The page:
Roof Care: Protect the Roof That Protects You
Every homeowner dreads discovering that the roof overhead needs major repair or replacement. Roof work is a significant expense, and one for which only the most foresighted earmark savings. So it behooves us all to think about how to extend the serviceable life of the roof that’s now keeping us dry.
Roofing experts tell us there are steps we can take that will keep our roofs looking and performing better, longer. Here, we share tips—some obvious, some just shy of “classified information.”
- Keep foot traffic on the roof to a minimum. Shingles depend on the granules molded into their surface during manufacturing. Foot traffic, especially on a sloped roof, dislodges some of that protective surface. Make sure there’s no unessential traffic on your roof, and if a satellite dish technician or chimney or gutter guy must go up there, ask them to wear minimally destructive footwear.
- Watch for collecting leaves and other tree debris in the “valleys” of your roof and have a professional remove them if necessary. Leaf buildup can lead to roof leaks, and decomposing material makes for ugly tannin stains. If you have a maintenance contract with your roofer, removal of this debris should be included.
- Gutter cleaning is important. Clogged gutters cause water to back up, possibly seeping under shingles and causing leaks that damage walls. Have gutters checked and cleaned twice a year, or as necessary, to keep runoff flowing freely. Consider screening to keep out leaves, “pinwheels,” and other tree materials.
- Do not allow your shingle roof to be “power washed.” High-pressure washing strips the roof of material that is key to its longevity. Fungus and mold can be safely removed by what is termed “soft washing,” a service some roofers offer.
- Roof leaks most often come from failed or improperly installed flashing around dormers, chimneys, skylights, plumbing vents and satellite dishes. If water is coming in, have a qualified expert check these areas and repair or replace flashing as needed.
- What’s in attics can be a source of roof problems. Improper ventilation, condensation, and animal or bug infestations can lead to issues with roof performance. An occasional peek into the attic with flashlight in hand can disclose developing problems before the roof itself is affected. Look especially for algae stains, mold, soaked insulation, black rings or rust
around nails (a sure sign of condensation in attic spaces), and clogged air exchange vents.
- Have shingles checked after a hailstorm. Large, windblown hailstones can dent shingles, break edges and wear down their surface, severely reducing their useful life. If a hailstorm has hit yours, have them checked shortly after. Your homeowners insurance should cover any repairs, including roof replacement if damage is severe.
Special Advice For Metal Roofs
With metal roofs, foot traffic won’t cause the kind of damage it does to shingle roofs, but it can produce scratches, dents and other harmful alterations. Here again, hiring trained experts for inspections and repairs is by far the safest approach. Besides, metal roofs can be slippery, and whenever homeowners take to a ladder to access anything, they are at risk of finishing their day in the hospital.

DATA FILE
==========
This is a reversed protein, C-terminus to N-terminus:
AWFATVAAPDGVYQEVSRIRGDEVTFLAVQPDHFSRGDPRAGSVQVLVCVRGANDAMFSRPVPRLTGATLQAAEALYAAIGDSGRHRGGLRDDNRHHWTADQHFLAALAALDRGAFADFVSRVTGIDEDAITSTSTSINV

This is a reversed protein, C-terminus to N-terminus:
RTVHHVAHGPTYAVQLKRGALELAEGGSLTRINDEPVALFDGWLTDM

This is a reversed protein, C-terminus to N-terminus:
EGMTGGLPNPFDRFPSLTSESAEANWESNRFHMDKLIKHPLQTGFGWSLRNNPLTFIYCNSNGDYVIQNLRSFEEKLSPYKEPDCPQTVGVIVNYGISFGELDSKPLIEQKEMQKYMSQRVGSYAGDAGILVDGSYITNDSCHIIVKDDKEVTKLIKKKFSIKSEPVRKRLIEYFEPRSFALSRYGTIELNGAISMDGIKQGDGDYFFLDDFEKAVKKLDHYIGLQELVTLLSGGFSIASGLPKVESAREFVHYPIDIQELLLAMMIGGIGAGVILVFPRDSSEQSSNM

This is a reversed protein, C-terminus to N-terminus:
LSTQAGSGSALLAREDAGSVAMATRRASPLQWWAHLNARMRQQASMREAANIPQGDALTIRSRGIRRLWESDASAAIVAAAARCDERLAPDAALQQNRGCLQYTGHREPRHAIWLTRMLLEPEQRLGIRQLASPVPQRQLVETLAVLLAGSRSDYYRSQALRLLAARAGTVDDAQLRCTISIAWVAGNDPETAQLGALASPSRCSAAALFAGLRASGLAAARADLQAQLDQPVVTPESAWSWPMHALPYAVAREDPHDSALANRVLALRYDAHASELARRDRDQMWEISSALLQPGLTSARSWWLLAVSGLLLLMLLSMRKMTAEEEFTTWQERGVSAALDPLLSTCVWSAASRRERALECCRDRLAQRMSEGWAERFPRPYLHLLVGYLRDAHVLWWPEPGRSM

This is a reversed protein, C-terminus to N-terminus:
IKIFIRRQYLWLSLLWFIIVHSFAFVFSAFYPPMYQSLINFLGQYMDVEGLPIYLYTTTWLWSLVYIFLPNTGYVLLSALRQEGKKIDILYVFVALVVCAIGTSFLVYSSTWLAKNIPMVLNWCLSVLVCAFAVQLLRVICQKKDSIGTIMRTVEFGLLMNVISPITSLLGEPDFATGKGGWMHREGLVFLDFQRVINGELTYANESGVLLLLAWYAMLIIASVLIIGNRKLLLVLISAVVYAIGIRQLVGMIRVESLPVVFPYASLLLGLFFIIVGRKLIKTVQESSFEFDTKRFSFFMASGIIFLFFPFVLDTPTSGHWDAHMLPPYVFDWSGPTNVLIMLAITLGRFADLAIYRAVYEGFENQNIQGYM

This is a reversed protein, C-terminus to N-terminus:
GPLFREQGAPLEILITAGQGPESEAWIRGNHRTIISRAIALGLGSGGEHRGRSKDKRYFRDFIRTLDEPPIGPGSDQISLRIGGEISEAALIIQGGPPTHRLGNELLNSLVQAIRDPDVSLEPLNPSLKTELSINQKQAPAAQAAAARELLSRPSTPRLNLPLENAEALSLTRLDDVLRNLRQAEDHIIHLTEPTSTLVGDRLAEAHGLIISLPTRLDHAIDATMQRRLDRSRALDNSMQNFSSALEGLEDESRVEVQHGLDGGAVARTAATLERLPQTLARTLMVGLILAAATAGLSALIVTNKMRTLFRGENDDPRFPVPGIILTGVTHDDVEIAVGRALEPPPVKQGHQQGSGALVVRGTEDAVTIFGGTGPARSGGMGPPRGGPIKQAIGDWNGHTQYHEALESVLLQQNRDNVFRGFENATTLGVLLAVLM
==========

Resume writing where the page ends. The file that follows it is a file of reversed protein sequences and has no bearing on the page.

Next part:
That said, here are some metal roof checkpoints:
- Repair holes and open seams as soon as possible. As your metal roof expands and shrinks with weather extremes, screws become loose, and seams may separate. If this issue is not quickly addressed, your roof’s underlying structure could be damaged by condensation and water buildup around stacks. In order to prevent damage due to seam leaks, remember to inspect your home’s roof at least twice a year and after severe storms. Watch for signs of loose hardware and obvious seam separation.
- Keep paint touched up so that corrosion won’t develop. An exposed steel surface will quickly rust and become unsightly. There are non-corrosion treatments that will also fight this form of roof decay.
- Fasteners should be replaced when they reach the end of their expected service lives—usually 20 to 30 years.
- Inspect and replace sealants at perimeters and wherever something protrudes through the roof surface. Most sealants last about 20 years, though some butyl sealants retain their bond and elasticity far longer. Your roof inspector can tell which you have.
- If screws are used for repairs, make sure they are of the same metal as the roof itself. Two dissimilar metals in close proximity set up the potential for galvanic corrosion, which eats away at one or both metals.
Cedar Shake Roofs
Popular with many homeowners due to their distinctive appearance, roofs of cedar and redwood shakes can add a high-end, luxury look to homes of many designs. Cedar roofs do require regular maintenance to prevent moss, mold and mildew growth. However, there are cedar treatment preservatives that can be added during the crafting process to prevent fungal growth and preserve the wood. Cedar roofing care is a specialty, so inspections and repairs need to be handled by contractors with the proper training and experience.
As with most home systems, spending time and resources on some preventative maintenance is usually well spent. Invest in developing a maintenance plan for your roof—periodic inspections (generally in the fall and spring), routine maintenance, and minor repairs as needed to keep small problems from becoming major and costly roof issues later on.